Don’t let this week’s storm clouds and the few drops of rain that fell lull you into thinking this summer’s dry conditions are all wet now.
Much of the small amount of rain that fell evaporated when it hit the hot ground, or was immediately sucked up by parched soil. Not much ran off into streams or lakes.
So the groundwater table was not replenished.
June is normally the wettest month of the year in the Okanagan, but this year it was near the record for a lack of rainfall.
That wouldn’t be a big deal except it followed six months of near-record dry conditions here, with inflow to Okanagan Lake the six lowest since records were first kept in 1921.
That would not be such a so bad thing had Okanagan Lake filled in June as it normally does. In fact, I remember a few years ago watching as residents filled sand bags to keep the rising water from melting snow at bay, before it could inundate their homes.
We’re a far cry from that this year. In fact, the big lake that runs down the centre of the valley is a half-metre below being full this year, much less overflowing, and releases from the dam at the south end have been kept to an absolute minimum all year.
We’re on a totally controlled water system in this basin, but having control unfortunately doesn’t mean we can fill that system with water when we wish, especially if the natural rainfall or snow doesn’t show up.
This is an extremely water-short valley, with Canada’s only desert located in the southern part of it. We are totally dependent on the snow that collects each winter in the hills around the valley, for the water we need to grow crops and wash our faces the rest of the year.
It’s stored in upland reservoirs in spring and as the snow melts, it isgradually released during the remaining months when heat at lower elevations dries out the ground and threatens to dry up streams as well.
Several of those reservoirs didn’t fill this spring either. In fact, McCulloch Lake, the storage reservoir for water users in the southeast part of Kelowna, was only 67 per cent full at the time of year when it’s normally full and spilling water over its dam and down into the valley below.
And users were already busy watering crops and lawns, taking water early from storage to do so.
The scenario is similar on the west side of Okanagan Lake, with the Westbank Irrigation District already moving to stage-two of its sprinkling restrictions, limiting water use on lawns and gardens to two days a week.
That doesn’t necessarily mean we’ll see brown lawns in those areas, but we do need to be more flexible about our expectation for landscapes around our homes. In a near-desert climate, green lawns are an inappropriate luxury – one we can’t afford.
If growing green things is your thing, concentrate on your vegetable garden instead of a swath of turf.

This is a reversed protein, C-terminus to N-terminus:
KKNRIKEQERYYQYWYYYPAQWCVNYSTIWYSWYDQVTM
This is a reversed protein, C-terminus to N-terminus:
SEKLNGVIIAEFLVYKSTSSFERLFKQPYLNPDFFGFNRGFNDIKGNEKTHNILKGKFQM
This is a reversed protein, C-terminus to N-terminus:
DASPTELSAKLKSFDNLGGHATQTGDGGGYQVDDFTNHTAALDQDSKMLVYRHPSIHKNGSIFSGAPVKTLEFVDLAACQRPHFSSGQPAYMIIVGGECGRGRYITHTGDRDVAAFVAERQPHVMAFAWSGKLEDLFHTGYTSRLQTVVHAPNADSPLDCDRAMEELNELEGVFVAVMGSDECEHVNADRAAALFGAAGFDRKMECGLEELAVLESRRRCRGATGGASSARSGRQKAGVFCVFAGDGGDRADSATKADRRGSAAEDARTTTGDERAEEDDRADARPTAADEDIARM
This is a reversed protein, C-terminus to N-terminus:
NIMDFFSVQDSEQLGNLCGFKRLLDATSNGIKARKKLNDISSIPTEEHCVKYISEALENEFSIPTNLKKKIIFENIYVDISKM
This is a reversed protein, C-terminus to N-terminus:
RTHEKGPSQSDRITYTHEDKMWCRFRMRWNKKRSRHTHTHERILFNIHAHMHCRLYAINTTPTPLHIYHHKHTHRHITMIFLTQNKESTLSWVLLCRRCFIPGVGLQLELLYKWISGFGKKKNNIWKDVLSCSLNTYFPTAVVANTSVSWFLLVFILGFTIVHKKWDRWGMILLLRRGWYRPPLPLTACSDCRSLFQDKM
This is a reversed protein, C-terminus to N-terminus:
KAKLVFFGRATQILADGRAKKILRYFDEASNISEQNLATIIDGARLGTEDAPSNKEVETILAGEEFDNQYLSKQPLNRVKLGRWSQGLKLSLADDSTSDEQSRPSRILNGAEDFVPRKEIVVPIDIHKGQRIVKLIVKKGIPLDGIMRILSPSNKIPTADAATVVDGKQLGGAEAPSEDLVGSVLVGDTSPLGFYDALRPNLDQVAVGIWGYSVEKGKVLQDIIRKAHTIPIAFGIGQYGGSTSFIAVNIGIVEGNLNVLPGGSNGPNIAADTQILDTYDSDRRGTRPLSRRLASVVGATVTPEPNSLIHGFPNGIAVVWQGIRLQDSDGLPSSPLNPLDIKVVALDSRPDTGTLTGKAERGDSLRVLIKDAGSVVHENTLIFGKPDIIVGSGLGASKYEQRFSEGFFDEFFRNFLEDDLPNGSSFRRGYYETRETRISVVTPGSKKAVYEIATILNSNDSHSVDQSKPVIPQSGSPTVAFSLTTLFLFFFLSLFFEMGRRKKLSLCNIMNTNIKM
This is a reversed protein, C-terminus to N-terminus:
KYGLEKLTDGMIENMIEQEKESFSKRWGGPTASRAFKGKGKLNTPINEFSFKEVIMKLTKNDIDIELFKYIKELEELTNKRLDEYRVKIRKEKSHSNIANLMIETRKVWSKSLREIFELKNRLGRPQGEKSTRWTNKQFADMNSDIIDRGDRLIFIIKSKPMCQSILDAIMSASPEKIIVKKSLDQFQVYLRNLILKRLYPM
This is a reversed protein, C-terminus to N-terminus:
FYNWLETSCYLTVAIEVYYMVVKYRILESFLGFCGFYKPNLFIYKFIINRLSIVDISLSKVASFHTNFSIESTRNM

At least it’s practical, and it would require less water than the conventional turf grasses, as well as less fertilizer. (There are, incidentally, turf grasses which do not require large amounts of water to survive in this climate, and which are still soft and green and lush-looking.
They require less mowing as well. Go to: www.bluestem.ca and click on Enviro-Turf Lawn on the top bar. I bought this last year and planted it in the fall. It’s beautiful this summer, despite the best efforts of the deer to pound it down into China.
Residues from fertilizers pollute that water that we don’t have enough of, making it unfit to drink, or for habitat.
And, habitat is another issue that will surface this year as a result of low water conditions.
Not only will frogs and salamanders, ducks and geese suffer from streams, ponds and wetlands drying up, so will fish and other aquatic creatures.
For instance, it had been hoped that last fall’s surge in returns of sockeye salmon up the Columbia River system into the Okanagan could result in a good output of young salmon to return to the ocean.
However, they spend their first year in Osoyoos Lake, which is shallow and tends to warm up too much in summer to provide ideal conditions.
The resulting temperature/oxygen squeeze could be relieved by release of pulses of water from Okanagan Lake in late August and early September.
However, unless we’re all extremely cautious in our use of water this summer, there might not be enough to provide the extra water needed to keep those smolts alive and well for the long trip back to the ocean.
Even more important, last year’s 50-year record return of sockeye to this valley might be an isolated incident if there isn’t enough water to accommodate this fall’s returning salmon in the Okanagan system.
Surely, when such catastrophic events as drought and survival of a species are at risk, we can find it within our abilities to use a little less water—or at the very least, to waste a little less water.